Google’s efforts to make Rich Communication Services (RCS) messaging available more widely on Android devices took another major step forward last week with more than two dozen carriers and mobile device makers agreeing to make the company’s Android Messages the standard messaging app for their subscribers.
The announcement follows Google’s recent news about similar partnerships with Telenor, Sprint and Rogers Communications. It brings to more than 1 billion the number of Android phone users who now have RCS messaging on their devices.
Among the major carriers who committed to preloading Google’s Android Messages RCS app as their native messaging software last week were Deutsche Telekom in Germany, Orange S.A. of France, and Globe Telecom in the Philippines. In addition, the Vodafone Group also has committed to using Android Messages across 10 of its global markets, Google’s head of RCS Amir Sarhangi announced in a blog.
Google’s Jibe RCS cloud will power all of the RCS services offered by each of these carriers, Sarhangi said.
Among the device manufactures that have agreed to preload Android Messages as the native messaging app on their devices are Sony, Motorola, LG, Kyocera and HMD Global. “We’re excited to see RCS messaging reach more people, and look forward to launching with more partners in the coming month,” Sarhangi wrote in the blog.
The RCS messaging initiative is an effort by Google and scores of other stakeholders in the mobile industry to introduce more features, like group messaging, video sharing and chat receipts to the native SMS apps offered by most carriers around the world currently.
SMS messaging services have been a huge cash cow for carriers for years, but the growing popularity of so-called Over The Top (OTT) cross platform messaging services like WhatsApp and Facebook Messenger have begun to pose a threat to those revenues. Such OTT apps and services have long supported the kind of functions that those behind the RCS initiative, including Google, are only now delivering to the SMS space.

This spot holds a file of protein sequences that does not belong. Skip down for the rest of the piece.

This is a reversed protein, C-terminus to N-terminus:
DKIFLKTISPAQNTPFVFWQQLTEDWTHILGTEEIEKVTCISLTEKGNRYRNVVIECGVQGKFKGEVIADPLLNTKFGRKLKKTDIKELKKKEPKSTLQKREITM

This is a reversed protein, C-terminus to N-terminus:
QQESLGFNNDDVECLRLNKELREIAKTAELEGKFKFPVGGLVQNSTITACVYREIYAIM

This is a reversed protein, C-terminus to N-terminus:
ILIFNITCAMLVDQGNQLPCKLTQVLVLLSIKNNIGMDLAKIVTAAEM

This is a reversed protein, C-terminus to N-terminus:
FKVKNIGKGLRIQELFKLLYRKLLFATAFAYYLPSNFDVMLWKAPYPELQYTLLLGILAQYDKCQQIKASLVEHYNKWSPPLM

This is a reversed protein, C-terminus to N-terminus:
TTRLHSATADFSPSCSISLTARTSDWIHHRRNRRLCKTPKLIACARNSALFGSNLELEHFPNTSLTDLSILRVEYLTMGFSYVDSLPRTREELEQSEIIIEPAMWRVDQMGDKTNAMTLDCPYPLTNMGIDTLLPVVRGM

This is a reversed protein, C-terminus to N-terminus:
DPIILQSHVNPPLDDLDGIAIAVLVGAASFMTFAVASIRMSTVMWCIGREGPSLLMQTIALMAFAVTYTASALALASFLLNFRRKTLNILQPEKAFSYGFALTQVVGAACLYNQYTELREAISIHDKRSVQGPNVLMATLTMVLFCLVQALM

A recent report by Juniper Research, in fact, estimated that carriers could lose upwards of $100 billion in messaging revenues this year as people increase their use of OTT and VOIP messaging services. Industry efforts to make SMS more appealing to such users have been stymied so far at least by the rather fragmented and non-standard manner in which carriers and devices manufacturers have implemented RCS.
Google launched an initiative last year to gather the industry around a common RCS profile that would work seamlessly across platforms, devices and service providers. It is that RCS profile that all the carriers that Google has signed up so far have committed to using.
Google’s Android Messages supports Multimedia Messaging Services, SMS and also RCS so it can work across networks and device types, Sarhangi said. Google is working on bringing additional capabilities to the message app, such as the ability to search for and share content more easily, he noted.
Google also has launched an Early Access Program that businesses can use to learn how to take advantage of RCS to offer an upgraded messaging experience for their customers, Sarhangi noted. Among the several companies that have signed up for the program are Walgreens, Uber, Subway, Vonage and Men’s Wearhouse.